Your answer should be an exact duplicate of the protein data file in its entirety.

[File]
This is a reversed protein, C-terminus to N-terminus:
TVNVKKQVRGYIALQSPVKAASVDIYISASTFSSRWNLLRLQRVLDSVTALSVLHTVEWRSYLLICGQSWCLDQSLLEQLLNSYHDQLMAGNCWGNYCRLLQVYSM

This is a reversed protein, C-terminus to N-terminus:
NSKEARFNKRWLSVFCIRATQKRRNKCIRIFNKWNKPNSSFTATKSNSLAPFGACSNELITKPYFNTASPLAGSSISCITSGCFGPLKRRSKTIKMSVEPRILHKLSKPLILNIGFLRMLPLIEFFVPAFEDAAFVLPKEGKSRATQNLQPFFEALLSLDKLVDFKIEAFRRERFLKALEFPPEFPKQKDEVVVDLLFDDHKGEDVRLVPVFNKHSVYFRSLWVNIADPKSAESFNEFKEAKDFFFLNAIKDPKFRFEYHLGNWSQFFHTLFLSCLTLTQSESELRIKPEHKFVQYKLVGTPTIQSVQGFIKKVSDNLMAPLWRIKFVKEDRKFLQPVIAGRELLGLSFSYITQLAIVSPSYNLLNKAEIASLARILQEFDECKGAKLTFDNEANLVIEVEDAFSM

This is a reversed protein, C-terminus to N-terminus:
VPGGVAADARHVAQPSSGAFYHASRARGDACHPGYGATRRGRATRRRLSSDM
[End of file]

This is a reversed protein, C-terminus to N-terminus:
TVNVKKQVRGYIALQSPVKAASVDIYISASTFSSRWNLLRLQRVLDSVTALSVLHTVEWRSYLLICGQSWCLDQSLLEQLLNSYHDQLMAGNCWGNYCRLLQVYSM

This is a reversed protein, C-terminus to N-terminus:
NSKEARFNKRWLSVFCIRATQKRRNKCIRIFNKWNKPNSSFTATKSNSLAPFGACSNELITKPYFNTASPLAGSSISCITSGCFGPLKRRSKTIKMSVEPRILHKLSKPLILNIGFLRMLPLIEFFVPAFEDAAFVLPKEGKSRATQNLQPFFEALLSLDKLVDFKIEAFRRERFLKALEFPPEFPKQKDEVVVDLLFDDHKGEDVRLVPVFNKHSVYFRSLWVNIADPKSAESFNEFKEAKDFFFLNAIKDPKFRFEYHLGNWSQFFHTLFLSCLTLTQSESELRIKPEHKFVQYKLVGTPTIQSVQGFIKKVSDNLMAPLWRIKFVKEDRKFLQPVIAGRELLGLSFSYITQLAIVSPSYNLLNKAEIASLARILQEFDECKGAKLTFDNEANLVIEVEDAFSM

This is a reversed protein, C-terminus to N-terminus:
VPGGVAADARHVAQPSSGAFYHASRARGDACHPGYGATRRGRATRRRLSSDM